When I was a kid, my extended family on my dad’s side owned a dairy farm which was, at the time, just outside of Memphis, Tennessee. My grandparents lived in the main home, and one of my dad’s older brothers and his wife in another right next door. There were many siblings and cousins in that family – my dad was one of fourteen kids. Most of them stayed in that general area of the world orbiting the roughly 80 acres that included the fields, barns, a small farmhand house, garden, and those two main homes right next to each other – one for my grandparents, and one for my aunt and uncle who helped work the farm.

After my grandparents passed on (sadly, I never had the honor of knowing them), my uncle and aunt moved from the smaller home, known as “The Greenhouse” (due to the paint color), into the bigger brick home. For whatever reason, The Greenhouse morphed into the unofficial stuff repository for everyone in the family needing to make more space in their own homes.

I suspect there was a lot of Depression-era “I might need that someday” thinking happening. Over many years, it became the final home for boxes of books, trunks of clothing, the odd appliance or four, toys, records, paperwork, back issues of National Geographic, knick-knacks – you name it.

I thought it was absolutely amazing.

When we visited every summer for the annual July 4th picnic/Smith family reunion, I’d always find my opportunity to sneak away from the festivities and explore The Greenhouse. Mind you, the heat of a Memphis July is no joke, and initially, neither of the houses had air conditioning. It had to be over 100 degrees inside, but I didn’t care. I’d pull the creaky old screen door open and smell that magic smell of life-already-lived, and I’d be in heaven.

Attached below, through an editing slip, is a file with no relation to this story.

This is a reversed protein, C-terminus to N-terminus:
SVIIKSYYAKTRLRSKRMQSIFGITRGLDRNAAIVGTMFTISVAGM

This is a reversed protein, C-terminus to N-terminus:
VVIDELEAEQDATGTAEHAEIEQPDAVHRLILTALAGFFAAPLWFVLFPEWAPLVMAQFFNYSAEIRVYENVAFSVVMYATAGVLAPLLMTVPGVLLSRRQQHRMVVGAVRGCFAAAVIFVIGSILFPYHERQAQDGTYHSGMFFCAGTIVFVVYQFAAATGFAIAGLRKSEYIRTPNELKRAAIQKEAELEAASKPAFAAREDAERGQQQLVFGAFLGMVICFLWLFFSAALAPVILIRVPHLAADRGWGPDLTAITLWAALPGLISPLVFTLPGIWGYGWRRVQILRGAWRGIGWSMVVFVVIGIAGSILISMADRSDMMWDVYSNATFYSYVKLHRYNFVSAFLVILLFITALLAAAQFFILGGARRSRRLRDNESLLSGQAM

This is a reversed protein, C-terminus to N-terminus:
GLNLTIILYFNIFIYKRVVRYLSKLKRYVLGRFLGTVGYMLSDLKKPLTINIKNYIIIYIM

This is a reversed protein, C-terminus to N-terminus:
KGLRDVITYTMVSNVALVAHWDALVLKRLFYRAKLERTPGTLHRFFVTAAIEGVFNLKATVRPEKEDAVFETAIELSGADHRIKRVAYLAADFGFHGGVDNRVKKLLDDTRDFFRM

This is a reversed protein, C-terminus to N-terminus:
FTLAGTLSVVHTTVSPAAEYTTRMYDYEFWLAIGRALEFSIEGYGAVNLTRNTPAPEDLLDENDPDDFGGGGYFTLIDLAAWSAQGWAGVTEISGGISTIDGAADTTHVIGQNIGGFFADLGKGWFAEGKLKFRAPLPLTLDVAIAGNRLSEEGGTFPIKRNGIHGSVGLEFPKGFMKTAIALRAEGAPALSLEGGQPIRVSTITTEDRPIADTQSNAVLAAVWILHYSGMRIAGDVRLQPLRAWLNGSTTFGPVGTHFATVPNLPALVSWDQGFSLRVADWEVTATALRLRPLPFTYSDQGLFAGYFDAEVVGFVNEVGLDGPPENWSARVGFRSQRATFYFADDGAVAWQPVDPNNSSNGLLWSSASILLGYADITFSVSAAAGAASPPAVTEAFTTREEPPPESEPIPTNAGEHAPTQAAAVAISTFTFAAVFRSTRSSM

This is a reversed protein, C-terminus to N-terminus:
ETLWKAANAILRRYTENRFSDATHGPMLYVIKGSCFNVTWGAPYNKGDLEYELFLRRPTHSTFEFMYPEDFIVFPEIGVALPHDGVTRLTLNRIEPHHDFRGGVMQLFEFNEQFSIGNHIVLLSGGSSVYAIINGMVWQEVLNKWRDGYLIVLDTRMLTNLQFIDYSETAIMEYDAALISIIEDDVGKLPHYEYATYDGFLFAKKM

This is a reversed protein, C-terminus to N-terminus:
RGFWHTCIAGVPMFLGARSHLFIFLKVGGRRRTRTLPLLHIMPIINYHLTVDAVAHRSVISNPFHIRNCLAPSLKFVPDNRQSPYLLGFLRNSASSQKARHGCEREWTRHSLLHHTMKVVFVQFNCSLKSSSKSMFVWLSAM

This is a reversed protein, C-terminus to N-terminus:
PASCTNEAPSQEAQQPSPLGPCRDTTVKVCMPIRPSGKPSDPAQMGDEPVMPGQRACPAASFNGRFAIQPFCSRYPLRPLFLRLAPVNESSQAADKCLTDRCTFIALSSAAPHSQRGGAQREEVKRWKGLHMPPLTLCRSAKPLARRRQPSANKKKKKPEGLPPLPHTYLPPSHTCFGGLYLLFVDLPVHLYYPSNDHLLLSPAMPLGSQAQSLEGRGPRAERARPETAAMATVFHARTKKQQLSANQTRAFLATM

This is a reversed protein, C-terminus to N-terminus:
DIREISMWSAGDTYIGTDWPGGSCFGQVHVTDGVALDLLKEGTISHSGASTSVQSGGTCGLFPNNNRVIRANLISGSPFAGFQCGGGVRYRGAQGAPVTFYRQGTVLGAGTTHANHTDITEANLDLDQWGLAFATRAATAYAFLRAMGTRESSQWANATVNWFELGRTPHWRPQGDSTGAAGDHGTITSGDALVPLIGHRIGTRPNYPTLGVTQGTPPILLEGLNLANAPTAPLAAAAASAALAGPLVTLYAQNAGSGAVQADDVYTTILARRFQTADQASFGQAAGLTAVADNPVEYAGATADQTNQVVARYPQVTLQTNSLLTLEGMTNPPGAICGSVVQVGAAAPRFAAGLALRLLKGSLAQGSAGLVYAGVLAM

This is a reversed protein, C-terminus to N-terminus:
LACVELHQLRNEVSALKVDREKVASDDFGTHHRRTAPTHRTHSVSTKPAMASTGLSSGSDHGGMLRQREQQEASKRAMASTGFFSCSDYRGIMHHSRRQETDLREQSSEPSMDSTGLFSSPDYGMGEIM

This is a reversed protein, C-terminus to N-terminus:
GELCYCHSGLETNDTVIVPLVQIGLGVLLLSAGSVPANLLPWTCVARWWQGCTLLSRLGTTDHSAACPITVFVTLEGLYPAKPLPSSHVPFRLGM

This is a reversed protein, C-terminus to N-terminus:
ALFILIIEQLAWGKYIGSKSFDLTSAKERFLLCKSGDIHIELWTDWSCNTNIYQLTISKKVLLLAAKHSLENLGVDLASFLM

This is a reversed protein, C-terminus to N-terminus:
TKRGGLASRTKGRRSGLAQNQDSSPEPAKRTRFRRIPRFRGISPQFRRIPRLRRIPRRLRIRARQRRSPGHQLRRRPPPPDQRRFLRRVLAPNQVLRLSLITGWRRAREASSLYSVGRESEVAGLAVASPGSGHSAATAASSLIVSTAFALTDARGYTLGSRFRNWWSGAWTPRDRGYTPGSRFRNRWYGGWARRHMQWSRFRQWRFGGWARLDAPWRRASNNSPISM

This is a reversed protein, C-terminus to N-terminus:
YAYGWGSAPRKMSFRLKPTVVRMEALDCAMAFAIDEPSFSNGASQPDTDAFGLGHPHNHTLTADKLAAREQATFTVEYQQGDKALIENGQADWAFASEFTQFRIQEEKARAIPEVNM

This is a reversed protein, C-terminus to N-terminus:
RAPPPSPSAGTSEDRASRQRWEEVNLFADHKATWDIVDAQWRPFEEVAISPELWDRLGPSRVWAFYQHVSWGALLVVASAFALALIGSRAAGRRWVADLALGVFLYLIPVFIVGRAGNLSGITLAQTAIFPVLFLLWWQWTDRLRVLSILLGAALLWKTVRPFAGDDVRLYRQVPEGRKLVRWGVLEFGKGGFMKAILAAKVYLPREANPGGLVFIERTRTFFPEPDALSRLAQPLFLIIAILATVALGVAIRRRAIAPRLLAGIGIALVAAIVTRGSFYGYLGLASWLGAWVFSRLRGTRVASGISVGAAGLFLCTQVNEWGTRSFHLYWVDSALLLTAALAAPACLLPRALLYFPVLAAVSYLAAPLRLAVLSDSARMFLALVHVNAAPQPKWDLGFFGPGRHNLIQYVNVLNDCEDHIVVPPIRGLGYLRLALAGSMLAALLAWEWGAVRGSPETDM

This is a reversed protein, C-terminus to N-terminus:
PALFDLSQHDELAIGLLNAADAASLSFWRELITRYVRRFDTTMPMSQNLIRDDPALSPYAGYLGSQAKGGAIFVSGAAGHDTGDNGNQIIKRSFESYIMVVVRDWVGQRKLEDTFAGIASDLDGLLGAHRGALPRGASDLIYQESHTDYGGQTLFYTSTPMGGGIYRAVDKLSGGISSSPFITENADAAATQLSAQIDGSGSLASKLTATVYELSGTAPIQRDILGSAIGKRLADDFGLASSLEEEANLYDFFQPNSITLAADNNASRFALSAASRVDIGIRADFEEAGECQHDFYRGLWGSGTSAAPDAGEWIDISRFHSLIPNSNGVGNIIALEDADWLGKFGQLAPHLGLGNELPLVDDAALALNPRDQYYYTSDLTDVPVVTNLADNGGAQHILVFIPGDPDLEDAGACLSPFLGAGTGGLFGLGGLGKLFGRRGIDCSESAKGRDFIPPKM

Black and white photo of women coming out of old house.
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This is my aunt and my mom coming out of the screen door of The Greenhouse. Sadly, I have no other photo of it.


No one ever minded me being there, and as I sorted through black and white photos, dusty cookbooks, and ancient Ladies’ Home Journals, I would usually find a prize that I would be allowed to keep. I distinctly remember a copy of a Time-Life Nature Library book called The Fishes, and a small framed print of a horse. Once, I rescued an old bottle of Jean Nate perfume. Solid finds for a 9-year-old.

Eventually, the aunts, uncles, and more than a few cousins moved away or passed on. I grew up. The family sold off the farm bit by bit, and I believe a bank now stands where the Greenhouse served as Smith Family self-storage. I have no idea what happened to the remaining stuff inside, but I still think fondly about those summer excursions.

Where am I going here? I think many of us have had the experience of entering into an old space in childhood – attic, basement, barn, whatever – and finding it fascinating. What would we see? What would we uncover? Then…we all grow up, and somehow the wonder of exploring stuff turns sour. Sorting through old things shifts from the opportunity to playfully investigate a space into a distasteful, laborious, and possibly shame-filled chore.

Instead of “Oh cool, I wonder what’s in this box?”, it goes to

“Oh God, what am I going to find in that box?”

As if every container is booby-trapped.

Admittedly, none of the stuff in The Greenhouse was mine unless I claimed it – it was a whole household crammed full of other people’s postponed decisions. The stakes, for me, were low. Still, I think there’s something to consider regarding how we might approach our decluttering work. How often have I been working with a client, and we uncover something really valuable to them?:

  • A family video thought to be long-lost;
  • A sweater adored, forgotten, and now remembered;
  • The key to a safe;
  • The missing charger for the iPad; or
  • Cold, hard cash.

Every single time (and so much of that last one, in particular). That all seems pretty positive to me. And yes, there’s usually a lot that is no longer relevant or helpful – but isn’t that an opportunity too?

Instead of, “Oh God, there’s so much junk here I don’t need,” why not

“Oh, excellent! Look at all the things I can let go of today.”

Instead of anticipating how awful sorting through a closet or cabinet will turn out, what might happen if you could assume that you’ll come across good stuff? Maybe it’s a stretch, but if you could approach the job with a tiny smidge of childlike wonder, or a sense of exploration, what would open up? Not all clutter is clutter. Sometimes it’s stuff waiting to find its next adventure.